Rain Is In The Forecast For North Texas All Week Long
Five stories that have North Texas talking: rain keeps falling; a shootout in Waco left nine members of biker gangs dead; a 16-year-old graduates from Texas A&M; and more.
Rain keeps falling across North Texas. Today, though, should be partly sunny for Dallas-Fort Worth – we’ll see highs in the lower 80s. The National Weather Service says there’s a chance of storms to the south of Dallas-Fort Worth – from Lampasas to Hillsboro to Canton. There’s a chance of rain all week long. The best chance for rain is Tuesday, the weather service says. “Some severe storms will be possible and flooding rains will also be possible, especially since the soils are already very saturated in many areas,” the weather service says. The Associated Press reports: National Weather Service senior meteorologist Eric Martello said that parts of Dallas-Fort Worth received up to 5 inches of rain Saturday night and Sunday morning. Dallas-Fort Worth International Airport so far this year has received nearly 21 inches of rain, some 6 inches above normal. Areas south of Fort Worth received 5 to 8 inches. Meanwhile, last week, the U.S. Drought Monitor announced Texas was no longer in an "exceptional drought." [Associated Press/KERA]
- A shootout in Waco left nine members of biker gangs dead. The Associated Press reports: Authorities say the nine people killed in a shootout at a Waco restaurant were all members of rival biker gangs that had gathered for a meeting. Waco police Sgt. W. Patrick Swanton says 18 other gang members were taken to hospitals Sunday for injuries suffered in the violence at a Twin Peaks restaurant along Interstate 35 shortly after noon. Swanton says the gangs had arranged to meet to discuss differences when a fistfight began and quickly escalated to include knives and firearms. He says there were "hundreds" of gang members and a small number of other patrons in the restaurant. Swanton says as many as five rival gangs attended the gathering. He says past tensions among the groups have focused on turf and recruitment efforts. [Associated Press]
- A 16-year-old Fort Worth native graduated from Texas A&M over the weekend. The Fort Worth Star-Telegram reports: “Sixteen-year-old Noel Jett earned her college degree at Texas A&M University on Saturday. Now, she said, it’s time to work on being a typical teenager. Her summer plans: ‘I’m going to be sleeping for the most part,’ she said. ‘I should also focus on learning how to drive.’ Jett, a Fort Worth native, completed her undergraduate studies this month after taking 21 spring semester hours. She started at Texas A&M at 14 after taking classes at Tarrant County College. Next fall, she heads to the University of North Texas in Denton to work on Ph.D. studies in gifted and talented educational psychology.” [Fort Worth Star-Telegram]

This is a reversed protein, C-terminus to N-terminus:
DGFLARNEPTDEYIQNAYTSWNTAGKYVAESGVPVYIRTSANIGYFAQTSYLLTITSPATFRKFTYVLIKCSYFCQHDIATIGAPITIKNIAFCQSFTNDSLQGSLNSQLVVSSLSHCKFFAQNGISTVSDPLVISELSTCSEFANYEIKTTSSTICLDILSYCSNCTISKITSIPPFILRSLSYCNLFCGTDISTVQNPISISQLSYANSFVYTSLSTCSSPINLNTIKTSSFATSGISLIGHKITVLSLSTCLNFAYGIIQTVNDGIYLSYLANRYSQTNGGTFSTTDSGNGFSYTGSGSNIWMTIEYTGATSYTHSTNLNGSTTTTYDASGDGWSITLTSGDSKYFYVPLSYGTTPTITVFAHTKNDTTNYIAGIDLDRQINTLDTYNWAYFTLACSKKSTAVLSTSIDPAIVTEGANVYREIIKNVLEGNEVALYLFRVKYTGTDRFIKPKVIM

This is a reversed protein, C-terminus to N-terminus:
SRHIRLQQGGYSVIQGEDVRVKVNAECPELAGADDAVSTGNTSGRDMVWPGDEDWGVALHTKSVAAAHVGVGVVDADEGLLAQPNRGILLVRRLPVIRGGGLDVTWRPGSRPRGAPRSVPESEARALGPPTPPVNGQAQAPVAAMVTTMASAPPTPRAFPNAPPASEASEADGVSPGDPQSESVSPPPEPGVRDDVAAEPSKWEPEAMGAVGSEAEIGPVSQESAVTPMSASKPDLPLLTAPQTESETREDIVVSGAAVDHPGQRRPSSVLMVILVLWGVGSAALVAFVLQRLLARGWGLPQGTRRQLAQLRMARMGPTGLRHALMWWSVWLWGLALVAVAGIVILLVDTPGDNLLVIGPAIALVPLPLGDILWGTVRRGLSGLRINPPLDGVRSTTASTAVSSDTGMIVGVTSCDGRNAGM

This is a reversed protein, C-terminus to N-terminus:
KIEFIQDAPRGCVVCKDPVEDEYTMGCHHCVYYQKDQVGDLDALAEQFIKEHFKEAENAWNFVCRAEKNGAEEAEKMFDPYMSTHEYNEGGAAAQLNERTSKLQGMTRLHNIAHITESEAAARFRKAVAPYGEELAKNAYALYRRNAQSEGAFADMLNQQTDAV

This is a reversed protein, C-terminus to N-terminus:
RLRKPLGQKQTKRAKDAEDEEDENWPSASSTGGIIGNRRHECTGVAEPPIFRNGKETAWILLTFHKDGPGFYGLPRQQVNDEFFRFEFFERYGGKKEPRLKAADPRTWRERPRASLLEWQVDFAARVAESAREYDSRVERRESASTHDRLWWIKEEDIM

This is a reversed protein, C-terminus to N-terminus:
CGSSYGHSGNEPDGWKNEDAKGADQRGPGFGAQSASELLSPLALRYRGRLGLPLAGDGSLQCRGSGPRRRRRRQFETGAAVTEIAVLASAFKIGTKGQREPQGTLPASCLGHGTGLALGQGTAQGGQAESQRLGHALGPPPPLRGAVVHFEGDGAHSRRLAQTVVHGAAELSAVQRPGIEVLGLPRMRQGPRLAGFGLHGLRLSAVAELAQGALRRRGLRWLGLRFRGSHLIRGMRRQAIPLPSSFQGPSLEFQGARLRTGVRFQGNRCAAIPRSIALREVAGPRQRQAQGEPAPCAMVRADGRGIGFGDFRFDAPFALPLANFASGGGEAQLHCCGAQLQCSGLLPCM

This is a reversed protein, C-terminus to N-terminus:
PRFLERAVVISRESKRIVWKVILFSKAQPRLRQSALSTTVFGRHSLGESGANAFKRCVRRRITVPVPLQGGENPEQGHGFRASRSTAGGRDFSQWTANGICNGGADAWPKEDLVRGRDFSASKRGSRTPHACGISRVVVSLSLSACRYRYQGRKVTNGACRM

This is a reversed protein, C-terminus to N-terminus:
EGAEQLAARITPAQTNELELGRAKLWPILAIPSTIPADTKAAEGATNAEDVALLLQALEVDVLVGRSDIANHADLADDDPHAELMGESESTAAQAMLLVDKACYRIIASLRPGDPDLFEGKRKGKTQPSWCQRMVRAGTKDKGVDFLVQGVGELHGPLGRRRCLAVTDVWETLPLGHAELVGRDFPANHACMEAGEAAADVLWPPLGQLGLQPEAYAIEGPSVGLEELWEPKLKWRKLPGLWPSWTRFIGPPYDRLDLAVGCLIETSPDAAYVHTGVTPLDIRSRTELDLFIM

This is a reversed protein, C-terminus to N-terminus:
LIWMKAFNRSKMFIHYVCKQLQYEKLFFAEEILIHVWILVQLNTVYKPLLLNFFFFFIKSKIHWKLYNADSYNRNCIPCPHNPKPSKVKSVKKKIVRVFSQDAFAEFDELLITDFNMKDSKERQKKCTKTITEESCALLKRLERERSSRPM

- Watch researchers put together a historic ship. Texas Standard reports: “At the Bullock Texas State History Museum in Austin, researchers have nearly finished piecing together a Texas mystery three centuries in the making. They’re rebuilding the La Belle, a ship that the French explorer La Salle wrecked along the Texas coast in 1685, ruining his chance of conquering Texas for France in the process. Louis XIV, the Sun King, sent La Salle to find silver mines, but things didn’t much work out for the explorer, which is why visitors to the museum are now watching the La Belle being rebuilt from the bottom up.” Learn more here.
- Explore Hillary Clinton’s trip to Texas in 1972. The Texas Tribune has the details: “Thanks to several books — including the Clintons' own memoirs — their short few months in Texas have become a part of Austin lore. The couple worked on the failed Texas campaign for McGovern, a liberal U.S. senator from South Dakota. During their few months in Austin, San Antonio and elsewhere, Clinton and Rodham befriended several allies who would help Bill Clinton’s political ascent in Arkansas and on to the White House. And as Hillary Clinton makes a second run for the White House, some of those bonds forged in Texas are poised to help again.” [Texas Tribune]